Protection of Women’s Rights in the Workplace

New regulatory updates in China

Women play an important role in Chinese society: in 2020, Chinese female employees reached 67 million, accounting for 43.5 per cent of the labour force.[1] However, women are often discriminated against during recruitment and at the workplace, and new legislation to better protect their rights has recently been promulgated. Jeanette Yu of CMS Legal looks at the current Chinese regulatory requirements and their updates for employers in relation to the protection of women’s rights and interests in the workplace.

Over the years, China has promulgated several laws and regulations on the protection of women at the workplace. They include but are not limited to the People’s Republic of China (PRC) Labour Law.[2] The PRC Labour Contract Law[3] and the Special Regulations on Labour Protection of Female Employees[4] as well as related rules and regulations at the state-level or issued by local governments.  On 1st January 2023, the PRC Law on the Protection of Rights and Interests of Women (New Law) was amended and became effective,[5] outlining specific obligations for employees.   

The New Law focusses on eliminating gender discrimination against women at the workplace and provides in detail the statutory requirements for employers.

  • At the recruitment stage, employers are explicitly prohibited from taking discriminatory actions towards female candidates. Unless the law provides otherwise, employers cannot hire only males; specify that males are preferred for a position; inquire about a female candidate’s marriage and childbirth status; ask a female candidate to do a pregnancy test in on-board physical examinations; or set restrictions on marriage or childbirth intention or status as a condition for employment. The employer shall not refuse to recruit women on the grounds of gender or raise recruitment standards for women by other means. Some of these prohibitions had already been introduced through regulations, but are now provided by law.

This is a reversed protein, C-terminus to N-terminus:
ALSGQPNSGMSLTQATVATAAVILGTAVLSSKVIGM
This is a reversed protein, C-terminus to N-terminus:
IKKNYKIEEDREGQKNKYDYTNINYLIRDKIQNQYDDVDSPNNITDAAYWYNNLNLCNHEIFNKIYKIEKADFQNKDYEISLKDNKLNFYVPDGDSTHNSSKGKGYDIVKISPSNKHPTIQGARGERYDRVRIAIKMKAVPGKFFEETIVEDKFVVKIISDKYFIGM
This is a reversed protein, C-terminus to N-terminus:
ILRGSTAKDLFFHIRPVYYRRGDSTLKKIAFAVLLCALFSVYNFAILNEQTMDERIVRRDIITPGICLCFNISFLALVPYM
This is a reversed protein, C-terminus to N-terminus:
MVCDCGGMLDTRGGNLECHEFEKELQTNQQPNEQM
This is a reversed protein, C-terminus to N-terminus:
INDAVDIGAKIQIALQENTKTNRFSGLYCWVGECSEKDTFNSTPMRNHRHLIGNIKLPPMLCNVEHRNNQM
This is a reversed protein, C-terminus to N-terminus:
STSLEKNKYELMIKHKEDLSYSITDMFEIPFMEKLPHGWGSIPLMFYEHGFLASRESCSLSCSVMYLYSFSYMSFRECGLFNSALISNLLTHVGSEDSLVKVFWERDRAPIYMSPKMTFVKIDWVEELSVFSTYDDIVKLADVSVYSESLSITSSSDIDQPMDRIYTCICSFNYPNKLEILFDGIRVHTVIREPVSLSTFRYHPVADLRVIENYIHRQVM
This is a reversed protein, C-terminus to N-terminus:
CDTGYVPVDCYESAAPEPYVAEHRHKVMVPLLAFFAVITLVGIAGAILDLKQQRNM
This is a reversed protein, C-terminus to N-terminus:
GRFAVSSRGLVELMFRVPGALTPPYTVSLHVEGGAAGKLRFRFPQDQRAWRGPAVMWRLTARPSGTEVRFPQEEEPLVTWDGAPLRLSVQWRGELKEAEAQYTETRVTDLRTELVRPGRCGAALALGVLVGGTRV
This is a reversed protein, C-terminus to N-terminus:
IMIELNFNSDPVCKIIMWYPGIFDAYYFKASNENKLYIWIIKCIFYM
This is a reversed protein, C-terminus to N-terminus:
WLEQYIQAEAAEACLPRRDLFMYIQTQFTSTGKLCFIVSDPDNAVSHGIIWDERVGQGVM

• During employment, employers shall aim to ensure a fair working environment and adhere to the principle of equality between male and female employees in terms of salary and benefit treatment or when deciding on promotions, evaluating and recognising professional titles, or providing training opportunities. In particular, the marriage status of female employees, or the fact that they are pregnant, on maternity leave or nursing a baby, should not affect their consideration for promotion or training opportunities, or the evaluation and recognition of their professional titles.
  • According to the New Law, gender equality at the workplace will be incorporated into the scope of labour security supervision conducted by the labour administrative authority. Due to this change, rather than having to go to labour arbitration as was previously the case, female employees now make complaint directly to the competent labour administrative authority. If the complaint is verified, the authority is entitled to ask the employer to make rectification. If the employer refuses to do so, or the circumstances of the case are of a serious nature, the authority can impose a penalty of Chinese yuan (CNY)10,000–50,000 on the employer.  

According to the laws and regulations applicable in the past, women enjoy special labour protection at the workplace. They include the following:

  • Female employees are prohibited by law from taking certain kinds of work such as underground and mining work, or doing certain types of work (for example, intensive physical labour work) during the menstrual period or pregnancy, maternity and nursing periods.  
  • Female employees enjoy leave entitlement (such as maternity leave, pregnancy inspection leave, nursing period, and so on), salary guarantees, and overtime and night work exemption during the pregnancy, maternity and nursing periods.